So far there’s been just one state that’s adopted Constitutional Carry language this year, but a number of other states have bills are simply awaiting a governor’s signature to take effect. Georgia House members signed off on a permitless carry bill on Friday, and Gov. Brian Kemp, who vocally supported the change in law this year, is expected to sign that legislation within days.
In two other states, however, final approval of the Constitutional Carry bills is still not assured. In Ohio, Gov. Mike DeWine hasn’t said yet what he plans to do with the Constitutional Carry bill that was approved by lawmakers almost two weeks ago.
Senate Bill 215 currently sits on DeWine’s desk, ready for his signature — or veto — after it was passed by the House in a 57-35 vote.
“I’m not gonna say much today other than, the job of the governor is to make tough decisions, and I have decision to make. That’s about all I will say,” DeWine told NBC4 on Friday.
If the governor signs SB 215, Ohio would become the 22nd state to eliminate permit requirements for people who wish to carry a concealed firearm, according to State Sen. Terry Johnson (R-McDermott), who sponsored the bill.
Gun rights advocates, including Rob Sexton of the Buckeye Firearms Association, rallied behind the bill, which they have said supports a person’s constitutional right to carry a gun without government interference.
The BFA is urging gun owners and Second Amendment supporters to contact DeWine’s office and tell him to sign the Constitutional Carry legislation, which would also become law ten business days after the governor’s office received the bill if DeWine doesn’t veto the measure.
In Indiana, meanwhile, one of the biggest critics of the Constitutional Carry legislation that’s currently on the desk of Indiana Gov. Eric Holcomb just happens to be the governor’s superintendent of state police.
State police Superintendent Doug Carter has joined leaders of the state Fraternal Order of Police, police chiefs association and county prosecutors association in arguing that eliminating the permit system would endanger officers by stripping them of a screening tool for quickly identifying dangerous people who shouldn’t have guns.
After Carter told lawmakers that “if you choose to support this bill, you will not be supporting us,” Holcomb said, “I stand behind Superintendent Carter 110%.” But when asked about the permit repeal bill, Holcomb simply said he would give the bill “careful thought” once it reached his desk, “understanding what the superintendent articulated is real.”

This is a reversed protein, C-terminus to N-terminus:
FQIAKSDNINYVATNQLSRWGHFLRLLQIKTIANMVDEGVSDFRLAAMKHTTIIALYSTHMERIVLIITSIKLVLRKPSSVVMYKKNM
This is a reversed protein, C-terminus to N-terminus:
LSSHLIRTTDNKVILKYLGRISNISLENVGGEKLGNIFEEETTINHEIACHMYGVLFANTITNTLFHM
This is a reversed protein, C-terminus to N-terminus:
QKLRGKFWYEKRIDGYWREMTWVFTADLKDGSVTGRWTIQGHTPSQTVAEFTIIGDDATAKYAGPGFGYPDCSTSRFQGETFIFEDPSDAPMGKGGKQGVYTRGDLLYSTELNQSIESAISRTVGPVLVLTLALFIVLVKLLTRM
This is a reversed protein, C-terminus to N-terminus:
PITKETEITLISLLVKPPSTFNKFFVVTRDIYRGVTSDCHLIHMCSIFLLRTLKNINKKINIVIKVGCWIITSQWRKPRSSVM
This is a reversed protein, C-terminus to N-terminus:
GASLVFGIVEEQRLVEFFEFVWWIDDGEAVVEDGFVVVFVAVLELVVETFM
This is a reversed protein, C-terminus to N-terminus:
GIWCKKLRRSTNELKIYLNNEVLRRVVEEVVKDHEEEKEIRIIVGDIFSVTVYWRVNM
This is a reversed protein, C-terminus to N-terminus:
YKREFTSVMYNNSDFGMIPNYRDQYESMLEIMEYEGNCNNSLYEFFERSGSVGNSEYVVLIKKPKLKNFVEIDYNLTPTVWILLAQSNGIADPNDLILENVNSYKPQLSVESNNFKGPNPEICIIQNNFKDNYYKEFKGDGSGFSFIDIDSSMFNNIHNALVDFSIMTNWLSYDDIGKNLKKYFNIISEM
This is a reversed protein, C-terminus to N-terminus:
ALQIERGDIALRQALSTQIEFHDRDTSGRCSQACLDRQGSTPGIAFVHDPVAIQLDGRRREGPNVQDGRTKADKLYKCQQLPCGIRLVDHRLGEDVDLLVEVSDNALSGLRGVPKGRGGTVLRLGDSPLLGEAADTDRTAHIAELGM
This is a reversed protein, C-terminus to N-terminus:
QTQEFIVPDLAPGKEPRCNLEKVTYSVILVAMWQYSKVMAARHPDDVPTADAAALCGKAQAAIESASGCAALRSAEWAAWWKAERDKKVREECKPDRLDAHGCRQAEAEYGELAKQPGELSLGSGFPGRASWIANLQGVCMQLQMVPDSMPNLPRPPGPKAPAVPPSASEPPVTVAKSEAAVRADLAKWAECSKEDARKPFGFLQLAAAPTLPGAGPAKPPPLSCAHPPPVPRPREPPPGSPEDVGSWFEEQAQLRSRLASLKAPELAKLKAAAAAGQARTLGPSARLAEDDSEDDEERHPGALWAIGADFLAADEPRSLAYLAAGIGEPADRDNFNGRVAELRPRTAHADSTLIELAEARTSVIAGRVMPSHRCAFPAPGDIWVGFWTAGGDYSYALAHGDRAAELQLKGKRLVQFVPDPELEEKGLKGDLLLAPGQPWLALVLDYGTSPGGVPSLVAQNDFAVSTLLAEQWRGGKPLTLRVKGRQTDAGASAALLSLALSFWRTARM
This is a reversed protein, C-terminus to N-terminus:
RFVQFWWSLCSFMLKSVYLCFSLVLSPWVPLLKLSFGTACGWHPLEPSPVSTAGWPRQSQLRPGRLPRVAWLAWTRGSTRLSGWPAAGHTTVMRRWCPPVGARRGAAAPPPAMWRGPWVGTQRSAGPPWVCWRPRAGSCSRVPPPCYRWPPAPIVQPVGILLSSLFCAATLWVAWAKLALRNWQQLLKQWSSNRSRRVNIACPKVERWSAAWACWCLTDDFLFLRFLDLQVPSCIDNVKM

Holcomb’s comment about standing behind his superintendent was carefully couched not to disparage the Constitutional Carry bill itself, but the governor hasn’t exactly been leading the charge for permitless carry in Indiana either. He may have been hoping to avoid having to take a position on the bill because of legislative inaction, but once the Indiana Senate revived the measure in the waning days of the session and brought it directly to the floor for a vote that possibility flew out the window.
Both governors may be worried about the optics of signing Constitutional Carry at a time when violent crime is rising in both states, but the fact remains that permitless carry doesn’t change who can lawfully carry a firearm in self-defense. It merely removes the requirement that those who can lawfully possess a gun obtain a government permission slip before they can legally carry it. Even in Constitutional Carry states, there are still plenty of tools and strategies for law enforcement to use that target violent offenders, and frankly, those are the folks who police should be focused on in the first place.
I’m still optimistic that both DeWine and Holcomb will do the right thing with these bills, but they need to be hearing from gun owners in Ohio and Indiana because they’re getting an earful from opponents of permitless carry. We should the governors’ decision at some point this week, but between now and then keep the calls and emails coming.